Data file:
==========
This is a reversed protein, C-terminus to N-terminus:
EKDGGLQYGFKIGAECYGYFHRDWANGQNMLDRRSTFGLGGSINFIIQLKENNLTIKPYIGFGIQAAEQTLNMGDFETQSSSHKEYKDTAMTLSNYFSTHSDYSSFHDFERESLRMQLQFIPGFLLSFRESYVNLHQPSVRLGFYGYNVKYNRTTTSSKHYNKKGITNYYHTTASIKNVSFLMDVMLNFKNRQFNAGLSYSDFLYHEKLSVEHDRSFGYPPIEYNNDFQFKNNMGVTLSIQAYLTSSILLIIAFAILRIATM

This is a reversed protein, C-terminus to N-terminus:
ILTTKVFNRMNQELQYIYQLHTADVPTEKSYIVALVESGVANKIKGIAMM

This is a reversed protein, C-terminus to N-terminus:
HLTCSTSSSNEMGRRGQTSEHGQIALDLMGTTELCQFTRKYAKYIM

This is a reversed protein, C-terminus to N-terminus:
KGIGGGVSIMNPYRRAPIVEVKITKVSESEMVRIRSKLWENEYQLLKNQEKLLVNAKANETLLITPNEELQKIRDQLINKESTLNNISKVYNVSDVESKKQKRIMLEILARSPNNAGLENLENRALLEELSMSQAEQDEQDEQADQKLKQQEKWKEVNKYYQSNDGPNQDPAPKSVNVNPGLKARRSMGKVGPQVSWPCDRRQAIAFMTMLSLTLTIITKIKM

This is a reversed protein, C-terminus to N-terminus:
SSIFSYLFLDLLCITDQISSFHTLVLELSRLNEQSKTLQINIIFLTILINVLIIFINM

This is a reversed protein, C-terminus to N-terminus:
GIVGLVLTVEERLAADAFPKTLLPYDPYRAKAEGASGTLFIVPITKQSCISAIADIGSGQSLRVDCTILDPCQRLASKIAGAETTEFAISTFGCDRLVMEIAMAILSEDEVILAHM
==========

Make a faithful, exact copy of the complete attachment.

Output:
This is a reversed protein, C-terminus to N-terminus:
EKDGGLQYGFKIGAECYGYFHRDWANGQNMLDRRSTFGLGGSINFIIQLKENNLTIKPYIGFGIQAAEQTLNMGDFETQSSSHKEYKDTAMTLSNYFSTHSDYSSFHDFERESLRMQLQFIPGFLLSFRESYVNLHQPSVRLGFYGYNVKYNRTTTSSKHYNKKGITNYYHTTASIKNVSFLMDVMLNFKNRQFNAGLSYSDFLYHEKLSVEHDRSFGYPPIEYNNDFQFKNNMGVTLSIQAYLTSSILLIIAFAILRIATM

This is a reversed protein, C-terminus to N-terminus:
ILTTKVFNRMNQELQYIYQLHTADVPTEKSYIVALVESGVANKIKGIAMM

This is a reversed protein, C-terminus to N-terminus:
HLTCSTSSSNEMGRRGQTSEHGQIALDLMGTTELCQFTRKYAKYIM

This is a reversed protein, C-terminus to N-terminus:
KGIGGGVSIMNPYRRAPIVEVKITKVSESEMVRIRSKLWENEYQLLKNQEKLLVNAKANETLLITPNEELQKIRDQLINKESTLNNISKVYNVSDVESKKQKRIMLEILARSPNNAGLENLENRALLEELSMSQAEQDEQDEQADQKLKQQEKWKEVNKYYQSNDGPNQDPAPKSVNVNPGLKARRSMGKVGPQVSWPCDRRQAIAFMTMLSLTLTIITKIKM

This is a reversed protein, C-terminus to N-terminus:
SSIFSYLFLDLLCITDQISSFHTLVLELSRLNEQSKTLQINIIFLTILINVLIIFINM

This is a reversed protein, C-terminus to N-terminus:
GIVGLVLTVEERLAADAFPKTLLPYDPYRAKAEGASGTLFIVPITKQSCISAIADIGSGQSLRVDCTILDPCQRLASKIAGAETTEFAISTFGCDRLVMEIAMAILSEDEVILAHM